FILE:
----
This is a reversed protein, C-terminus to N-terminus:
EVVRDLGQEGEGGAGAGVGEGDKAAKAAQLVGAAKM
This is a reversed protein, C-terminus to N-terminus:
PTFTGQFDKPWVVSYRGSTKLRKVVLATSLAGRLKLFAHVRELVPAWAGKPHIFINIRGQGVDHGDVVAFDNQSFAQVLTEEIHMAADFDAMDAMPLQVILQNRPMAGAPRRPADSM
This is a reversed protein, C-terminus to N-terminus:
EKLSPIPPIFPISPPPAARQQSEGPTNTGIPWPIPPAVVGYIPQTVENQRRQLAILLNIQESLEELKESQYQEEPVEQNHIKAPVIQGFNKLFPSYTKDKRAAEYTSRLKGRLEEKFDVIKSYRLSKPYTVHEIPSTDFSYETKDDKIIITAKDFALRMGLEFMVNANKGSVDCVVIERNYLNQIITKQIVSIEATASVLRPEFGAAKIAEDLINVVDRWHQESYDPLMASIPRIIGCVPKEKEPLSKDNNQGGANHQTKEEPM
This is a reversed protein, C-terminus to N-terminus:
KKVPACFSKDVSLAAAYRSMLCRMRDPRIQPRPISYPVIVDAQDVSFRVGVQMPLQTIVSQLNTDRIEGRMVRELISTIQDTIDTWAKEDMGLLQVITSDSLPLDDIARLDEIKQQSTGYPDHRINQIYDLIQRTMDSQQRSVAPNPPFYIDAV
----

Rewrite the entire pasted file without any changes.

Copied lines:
This is a reversed protein, C-terminus to N-terminus:
EVVRDLGQEGEGGAGAGVGEGDKAAKAAQLVGAAKM
This is a reversed protein, C-terminus to N-terminus:
PTFTGQFDKPWVVSYRGSTKLRKVVLATSLAGRLKLFAHVRELVPAWAGKPHIFINIRGQGVDHGDVVAFDNQSFAQVLTEEIHMAADFDAMDAMPLQVILQNRPMAGAPRRPADSM
This is a reversed protein, C-terminus to N-terminus:
EKLSPIPPIFPISPPPAARQQSEGPTNTGIPWPIPPAVVGYIPQTVENQRRQLAILLNIQESLEELKESQYQEEPVEQNHIKAPVIQGFNKLFPSYTKDKRAAEYTSRLKGRLEEKFDVIKSYRLSKPYTVHEIPSTDFSYETKDDKIIITAKDFALRMGLEFMVNANKGSVDCVVIERNYLNQIITKQIVSIEATASVLRPEFGAAKIAEDLINVVDRWHQESYDPLMASIPRIIGCVPKEKEPLSKDNNQGGANHQTKEEPM
This is a reversed protein, C-terminus to N-terminus:
KKVPACFSKDVSLAAAYRSMLCRMRDPRIQPRPISYPVIVDAQDVSFRVGVQMPLQTIVSQLNTDRIEGRMVRELISTIQDTIDTWAKEDMGLLQVITSDSLPLDDIARLDEIKQQSTGYPDHRINQIYDLIQRTMDSQQRSVAPNPPFYIDAV